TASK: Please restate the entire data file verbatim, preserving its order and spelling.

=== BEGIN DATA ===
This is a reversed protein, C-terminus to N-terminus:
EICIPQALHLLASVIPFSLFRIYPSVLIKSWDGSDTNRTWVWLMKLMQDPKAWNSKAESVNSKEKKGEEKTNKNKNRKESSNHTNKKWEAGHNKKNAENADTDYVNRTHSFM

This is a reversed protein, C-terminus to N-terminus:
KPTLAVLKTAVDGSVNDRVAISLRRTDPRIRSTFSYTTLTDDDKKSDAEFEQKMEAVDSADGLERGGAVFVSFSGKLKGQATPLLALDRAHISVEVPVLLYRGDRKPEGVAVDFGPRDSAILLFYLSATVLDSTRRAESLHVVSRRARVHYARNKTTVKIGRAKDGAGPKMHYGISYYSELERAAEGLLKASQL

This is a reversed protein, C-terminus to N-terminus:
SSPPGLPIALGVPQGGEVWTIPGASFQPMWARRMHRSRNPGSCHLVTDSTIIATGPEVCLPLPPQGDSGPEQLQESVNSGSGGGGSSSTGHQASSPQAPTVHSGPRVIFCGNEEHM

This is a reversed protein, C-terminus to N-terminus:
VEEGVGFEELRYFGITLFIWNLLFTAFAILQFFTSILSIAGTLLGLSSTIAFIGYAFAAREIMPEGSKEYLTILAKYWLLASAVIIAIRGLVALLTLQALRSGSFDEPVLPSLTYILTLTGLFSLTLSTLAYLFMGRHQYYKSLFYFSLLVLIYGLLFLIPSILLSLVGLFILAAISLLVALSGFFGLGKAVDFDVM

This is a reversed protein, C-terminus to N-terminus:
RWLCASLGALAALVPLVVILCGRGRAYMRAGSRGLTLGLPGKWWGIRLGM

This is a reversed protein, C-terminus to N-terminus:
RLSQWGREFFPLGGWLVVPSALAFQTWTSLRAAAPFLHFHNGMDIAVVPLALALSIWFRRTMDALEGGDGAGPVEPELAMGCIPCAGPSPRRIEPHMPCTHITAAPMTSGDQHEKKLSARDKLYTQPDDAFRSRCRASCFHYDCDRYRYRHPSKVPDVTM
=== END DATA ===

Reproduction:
This is a reversed protein, C-terminus to N-terminus:
EICIPQALHLLASVIPFSLFRIYPSVLIKSWDGSDTNRTWVWLMKLMQDPKAWNSKAESVNSKEKKGEEKTNKNKNRKESSNHTNKKWEAGHNKKNAENADTDYVNRTHSFM

This is a reversed protein, C-terminus to N-terminus:
KPTLAVLKTAVDGSVNDRVAISLRRTDPRIRSTFSYTTLTDDDKKSDAEFEQKMEAVDSADGLERGGAVFVSFSGKLKGQATPLLALDRAHISVEVPVLLYRGDRKPEGVAVDFGPRDSAILLFYLSATVLDSTRRAESLHVVSRRARVHYARNKTTVKIGRAKDGAGPKMHYGISYYSELERAAEGLLKASQL

This is a reversed protein, C-terminus to N-terminus:
SSPPGLPIALGVPQGGEVWTIPGASFQPMWARRMHRSRNPGSCHLVTDSTIIATGPEVCLPLPPQGDSGPEQLQESVNSGSGGGGSSSTGHQASSPQAPTVHSGPRVIFCGNEEHM

This is a reversed protein, C-terminus to N-terminus:
VEEGVGFEELRYFGITLFIWNLLFTAFAILQFFTSILSIAGTLLGLSSTIAFIGYAFAAREIMPEGSKEYLTILAKYWLLASAVIIAIRGLVALLTLQALRSGSFDEPVLPSLTYILTLTGLFSLTLSTLAYLFMGRHQYYKSLFYFSLLVLIYGLLFLIPSILLSLVGLFILAAISLLVALSGFFGLGKAVDFDVM

This is a reversed protein, C-terminus to N-terminus:
RWLCASLGALAALVPLVVILCGRGRAYMRAGSRGLTLGLPGKWWGIRLGM

This is a reversed protein, C-terminus to N-terminus:
RLSQWGREFFPLGGWLVVPSALAFQTWTSLRAAAPFLHFHNGMDIAVVPLALALSIWFRRTMDALEGGDGAGPVEPELAMGCIPCAGPSPRRIEPHMPCTHITAAPMTSGDQHEKKLSARDKLYTQPDDAFRSRCRASCFHYDCDRYRYRHPSKVPDVTM